But even among people with access to health care, including people who reported specific contact with health care providers, thousands of people went unvaccinated, Ladak said. The study identifies places where improved vaccine delivery would make a substantial difference for instance when people are tested for HIV, such as at the doctor's office, in a hospital or clinic, and especially in jail.
For those infected as adults, hepatitis B does not always result in persistent infection and chronic liver disease, but it is especially likely to do so among people infected with HIV. Such co-infections are common because many of the risk factors for contracting either virus are the same.
"In persons visiting [HIV-testing] locations there was a high prevalence of people who had not received the vaccine," said Ladak, a Brown public health graduate. "One of the areas that really stuck out was jails and prisons. Given that many states have mandates to vaccinate incarcerated individuals, you wonder why in so many of these prisons people have not received vaccinations."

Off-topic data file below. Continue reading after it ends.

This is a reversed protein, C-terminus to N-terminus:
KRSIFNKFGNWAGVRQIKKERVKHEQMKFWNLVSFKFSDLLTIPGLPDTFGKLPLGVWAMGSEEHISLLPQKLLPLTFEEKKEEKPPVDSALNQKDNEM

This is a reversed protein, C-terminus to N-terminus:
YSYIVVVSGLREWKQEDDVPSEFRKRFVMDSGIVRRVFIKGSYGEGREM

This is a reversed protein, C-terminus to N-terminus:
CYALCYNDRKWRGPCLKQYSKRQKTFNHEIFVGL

Ladak noted that the new study's figures from 2007 closely mirror similar research published in 2000, suggesting that despite widespread awareness among public health officials that vaccinations have been lacking among adults, there has not been clear progress.
Calls to do better
The study lends additional support to the urging of the Institute of Medicine, which in a 2010 report emphasized the importance of seizing opportunities to vaccinate people for hepatitis B and C. The report suggested that officials have not devoted enough resources to vaccination programs, perhaps because the infections sometimes don't present any symptoms, as a reason for the con
|Contact: David Orenstein|